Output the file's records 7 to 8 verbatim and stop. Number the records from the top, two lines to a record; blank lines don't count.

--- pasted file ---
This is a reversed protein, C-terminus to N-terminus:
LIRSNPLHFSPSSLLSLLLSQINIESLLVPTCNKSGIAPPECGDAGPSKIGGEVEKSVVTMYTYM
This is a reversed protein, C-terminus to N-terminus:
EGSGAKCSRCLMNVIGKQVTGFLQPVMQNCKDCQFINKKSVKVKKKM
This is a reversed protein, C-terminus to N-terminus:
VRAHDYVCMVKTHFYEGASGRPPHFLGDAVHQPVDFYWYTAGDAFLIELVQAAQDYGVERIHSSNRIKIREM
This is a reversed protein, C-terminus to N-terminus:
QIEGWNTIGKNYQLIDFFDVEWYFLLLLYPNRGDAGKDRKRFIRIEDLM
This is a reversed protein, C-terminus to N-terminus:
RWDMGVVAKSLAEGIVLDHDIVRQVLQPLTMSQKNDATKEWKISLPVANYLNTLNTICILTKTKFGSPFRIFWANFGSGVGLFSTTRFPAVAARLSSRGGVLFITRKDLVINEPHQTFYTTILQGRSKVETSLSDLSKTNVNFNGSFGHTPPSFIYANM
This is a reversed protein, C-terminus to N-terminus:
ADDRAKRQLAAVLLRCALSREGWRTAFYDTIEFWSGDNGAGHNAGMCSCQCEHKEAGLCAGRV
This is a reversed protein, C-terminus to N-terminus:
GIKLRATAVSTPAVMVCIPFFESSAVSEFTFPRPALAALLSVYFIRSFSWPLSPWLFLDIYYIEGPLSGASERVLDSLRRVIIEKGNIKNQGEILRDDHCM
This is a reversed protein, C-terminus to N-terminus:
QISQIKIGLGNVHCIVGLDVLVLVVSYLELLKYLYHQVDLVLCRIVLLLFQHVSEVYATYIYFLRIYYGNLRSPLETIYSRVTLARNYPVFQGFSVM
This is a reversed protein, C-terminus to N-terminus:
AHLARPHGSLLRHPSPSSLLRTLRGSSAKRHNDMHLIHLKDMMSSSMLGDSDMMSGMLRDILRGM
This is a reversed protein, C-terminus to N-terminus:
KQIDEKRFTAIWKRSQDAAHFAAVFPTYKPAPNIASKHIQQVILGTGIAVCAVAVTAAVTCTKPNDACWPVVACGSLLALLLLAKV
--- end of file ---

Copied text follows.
This is a reversed protein, C-terminus to N-terminus:
GIKLRATAVSTPAVMVCIPFFESSAVSEFTFPRPALAALLSVYFIRSFSWPLSPWLFLDIYYIEGPLSGASERVLDSLRRVIIEKGNIKNQGEILRDDHCM
This is a reversed protein, C-terminus to N-terminus:
QISQIKIGLGNVHCIVGLDVLVLVVSYLELLKYLYHQVDLVLCRIVLLLFQHVSEVYATYIYFLRIYYGNLRSPLETIYSRVTLARNYPVFQGFSVM